St. John's University School of Law Legal Studies Research Paper Series
Thank you, Chief Judge Skretny, for that generous introduction. Thank you and congratulations, for vision and dedicated efforts, to Senators Schumer and Gillibrand; Representative Higgins; Chief Judge Skretny and Judge Arcara; Chief Judge Katzmann; Chief Judge Preska; all of their judicial and court colleagues; Administrator Pease; Mayor Brown and city officials; Buffalo law, business and civic leaders; and the people—all of the lucky “Jacksonland” people—of the Western District of New York.
As has been noted, young Robert H. Jackson’s life path ran right through this site. Born in Spring Creek, Pennsylvania, Jackson grew up there and then in Chautauqua County, New York, in the hamlet of Frewsburg and then in the city of Jamestown. He became a law apprentice in Jamestown and then a law student at Albany Law School.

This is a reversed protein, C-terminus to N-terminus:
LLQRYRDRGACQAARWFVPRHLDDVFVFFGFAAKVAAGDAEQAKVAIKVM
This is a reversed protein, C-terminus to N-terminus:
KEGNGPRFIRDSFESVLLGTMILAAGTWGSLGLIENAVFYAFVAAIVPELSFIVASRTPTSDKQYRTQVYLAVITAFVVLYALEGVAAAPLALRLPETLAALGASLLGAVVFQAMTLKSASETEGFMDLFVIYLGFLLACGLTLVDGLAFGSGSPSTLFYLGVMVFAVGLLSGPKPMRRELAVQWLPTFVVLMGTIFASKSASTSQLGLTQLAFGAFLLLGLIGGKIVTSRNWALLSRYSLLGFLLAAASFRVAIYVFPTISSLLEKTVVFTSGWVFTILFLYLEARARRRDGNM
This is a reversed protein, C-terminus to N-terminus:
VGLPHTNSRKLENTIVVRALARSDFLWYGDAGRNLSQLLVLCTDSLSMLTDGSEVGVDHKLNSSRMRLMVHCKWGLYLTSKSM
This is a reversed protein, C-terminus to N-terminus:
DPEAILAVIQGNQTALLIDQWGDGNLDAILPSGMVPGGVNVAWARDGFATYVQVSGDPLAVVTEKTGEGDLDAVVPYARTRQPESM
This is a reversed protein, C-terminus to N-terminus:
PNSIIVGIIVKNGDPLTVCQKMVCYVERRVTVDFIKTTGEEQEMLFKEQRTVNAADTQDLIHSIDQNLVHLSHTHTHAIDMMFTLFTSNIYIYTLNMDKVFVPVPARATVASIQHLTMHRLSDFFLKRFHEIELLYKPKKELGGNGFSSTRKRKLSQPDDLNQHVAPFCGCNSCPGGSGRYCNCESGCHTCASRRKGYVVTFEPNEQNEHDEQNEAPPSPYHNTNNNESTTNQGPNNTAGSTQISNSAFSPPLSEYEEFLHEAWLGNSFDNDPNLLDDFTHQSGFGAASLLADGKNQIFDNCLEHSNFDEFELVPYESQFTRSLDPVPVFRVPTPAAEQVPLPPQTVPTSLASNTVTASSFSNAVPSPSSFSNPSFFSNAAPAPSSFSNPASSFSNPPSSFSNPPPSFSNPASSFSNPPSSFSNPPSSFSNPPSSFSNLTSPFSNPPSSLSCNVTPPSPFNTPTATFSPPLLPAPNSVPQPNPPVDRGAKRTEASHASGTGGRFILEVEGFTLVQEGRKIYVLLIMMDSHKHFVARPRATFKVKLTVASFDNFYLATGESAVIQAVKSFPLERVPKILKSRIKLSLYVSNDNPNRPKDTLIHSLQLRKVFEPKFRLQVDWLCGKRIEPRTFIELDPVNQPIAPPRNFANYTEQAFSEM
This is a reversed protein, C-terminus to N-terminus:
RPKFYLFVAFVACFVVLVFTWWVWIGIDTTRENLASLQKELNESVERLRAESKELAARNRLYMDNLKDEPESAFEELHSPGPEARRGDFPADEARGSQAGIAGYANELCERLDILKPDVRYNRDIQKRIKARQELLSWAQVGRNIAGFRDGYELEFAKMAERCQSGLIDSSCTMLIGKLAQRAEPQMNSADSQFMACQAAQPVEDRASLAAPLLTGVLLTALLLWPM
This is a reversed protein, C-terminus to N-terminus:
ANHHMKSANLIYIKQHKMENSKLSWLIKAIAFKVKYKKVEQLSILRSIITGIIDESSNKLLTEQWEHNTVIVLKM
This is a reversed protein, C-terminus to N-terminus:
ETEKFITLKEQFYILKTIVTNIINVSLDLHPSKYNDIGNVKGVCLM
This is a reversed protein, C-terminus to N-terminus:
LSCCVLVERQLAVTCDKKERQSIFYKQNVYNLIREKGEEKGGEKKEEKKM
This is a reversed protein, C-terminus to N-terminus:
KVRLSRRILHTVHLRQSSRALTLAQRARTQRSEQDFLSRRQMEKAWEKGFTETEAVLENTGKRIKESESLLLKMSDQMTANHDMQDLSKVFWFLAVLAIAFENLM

In late 1913, 100 years ago this November, Robert Jackson, age 21, was admitted to the New York State bar. He began to practice law in Jamestown and throughout the southern tier and in Erie County. In 1915, Jackson joined the bar of this Court. In the Mayville, New York, county courtroom (which today features Jackson’s portrait), he met and came to impress greatly a new judge, Charles B. Sears of Buffalo, who was presiding there as a visiting judge. In 1916, Sears arranged for his former partners in the law firm then known as Penney, Killeen & Nye, located in Buffalo’s Ellicott Square Building, to meet, recruit and hire young lawyer Robert Jackson.